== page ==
You end up full of debt, self taught on the technologies that matters, and accepting jobs on projects as outdated and mediocre as the "educational plans" you paid thousands for. And all that just to get a piece of paper signed by a stranger who doesn't care about you, and enjoyed by a corporation which wouldn't even consider to hire you because they know what they sold to the education department.
Fuck this, today I hate it all.
So many times I've wished that I had something like a teacher or a mentor to ask all the questions I have with coding and programming. Because of this I'm slightly afraid of trying to get into a more serious project in case there are important things I should know that I haven't learned yet. Learning completely on your own is hard. :(
I'm currently attending a faculty that teaches me electronics and telecommunications stuff (basically getting an engineering degree in the end). The reason I didn't go to one that teaches me computer science or programming primarily, is because I would have had to pay tuition fees that I can't afford at the moment.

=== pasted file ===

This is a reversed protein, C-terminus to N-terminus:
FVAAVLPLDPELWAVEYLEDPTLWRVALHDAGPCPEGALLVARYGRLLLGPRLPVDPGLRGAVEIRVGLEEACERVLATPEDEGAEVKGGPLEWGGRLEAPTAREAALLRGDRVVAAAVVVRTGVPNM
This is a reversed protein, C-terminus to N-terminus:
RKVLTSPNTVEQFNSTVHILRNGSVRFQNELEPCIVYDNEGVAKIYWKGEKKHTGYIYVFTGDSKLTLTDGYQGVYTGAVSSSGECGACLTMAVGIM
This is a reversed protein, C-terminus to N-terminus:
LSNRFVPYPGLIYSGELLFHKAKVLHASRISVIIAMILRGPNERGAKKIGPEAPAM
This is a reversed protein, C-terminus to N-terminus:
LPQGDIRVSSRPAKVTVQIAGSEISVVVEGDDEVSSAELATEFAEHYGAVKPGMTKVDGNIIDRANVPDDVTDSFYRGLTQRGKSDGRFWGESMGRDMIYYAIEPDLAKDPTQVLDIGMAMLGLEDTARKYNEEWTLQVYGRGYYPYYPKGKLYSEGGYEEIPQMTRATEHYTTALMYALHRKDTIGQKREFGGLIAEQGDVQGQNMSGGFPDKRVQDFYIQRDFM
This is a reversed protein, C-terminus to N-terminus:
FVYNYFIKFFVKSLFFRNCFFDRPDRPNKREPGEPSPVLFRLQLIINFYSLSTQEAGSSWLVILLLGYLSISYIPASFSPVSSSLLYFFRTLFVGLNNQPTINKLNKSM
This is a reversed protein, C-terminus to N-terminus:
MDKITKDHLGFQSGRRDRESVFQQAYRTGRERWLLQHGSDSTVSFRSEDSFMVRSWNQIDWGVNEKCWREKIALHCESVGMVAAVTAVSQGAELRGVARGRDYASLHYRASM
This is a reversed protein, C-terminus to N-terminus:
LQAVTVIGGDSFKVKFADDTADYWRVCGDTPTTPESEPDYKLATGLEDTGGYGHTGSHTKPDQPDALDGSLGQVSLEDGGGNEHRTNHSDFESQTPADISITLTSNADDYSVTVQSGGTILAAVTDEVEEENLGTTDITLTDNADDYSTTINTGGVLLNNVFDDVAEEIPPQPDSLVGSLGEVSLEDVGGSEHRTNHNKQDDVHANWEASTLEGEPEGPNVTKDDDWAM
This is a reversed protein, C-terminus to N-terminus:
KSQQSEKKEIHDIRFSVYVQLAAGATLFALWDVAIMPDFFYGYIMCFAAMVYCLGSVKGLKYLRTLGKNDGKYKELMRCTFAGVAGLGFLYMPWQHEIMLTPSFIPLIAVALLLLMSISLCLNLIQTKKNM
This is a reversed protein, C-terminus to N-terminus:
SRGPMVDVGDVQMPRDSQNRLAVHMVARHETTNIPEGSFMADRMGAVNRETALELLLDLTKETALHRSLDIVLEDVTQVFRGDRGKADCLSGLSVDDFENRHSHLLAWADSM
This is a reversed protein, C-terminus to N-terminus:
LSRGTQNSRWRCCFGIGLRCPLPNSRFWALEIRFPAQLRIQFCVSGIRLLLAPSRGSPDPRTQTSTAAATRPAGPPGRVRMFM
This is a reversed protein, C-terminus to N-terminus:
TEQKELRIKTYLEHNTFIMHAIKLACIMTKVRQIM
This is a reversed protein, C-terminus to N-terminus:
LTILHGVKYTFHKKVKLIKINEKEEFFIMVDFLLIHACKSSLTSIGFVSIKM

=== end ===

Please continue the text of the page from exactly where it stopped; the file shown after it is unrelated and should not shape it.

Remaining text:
I'm still learning programming, mind you. But mostly I do it myself through self-teaching.
Should I worry about this when looking for a job in the industry like a software dev?3
Hello good people i need someones help... i want to build an online teaching website for practice ... like treehouse or pluralsight but a much more lightweight version.
I dont know how to start ;
Which skeletons to use.
Which cms do i choose if necessay.
Should i use node.
Should i use react.
Where do i host it.
Why do i need each point mentioned.
What else do i need.
I learn a lot my self but i really need direction on this one .. its my first big project.
I intend being a freelancer.
I could also do with mentorship from anyone willing here.....!!!!5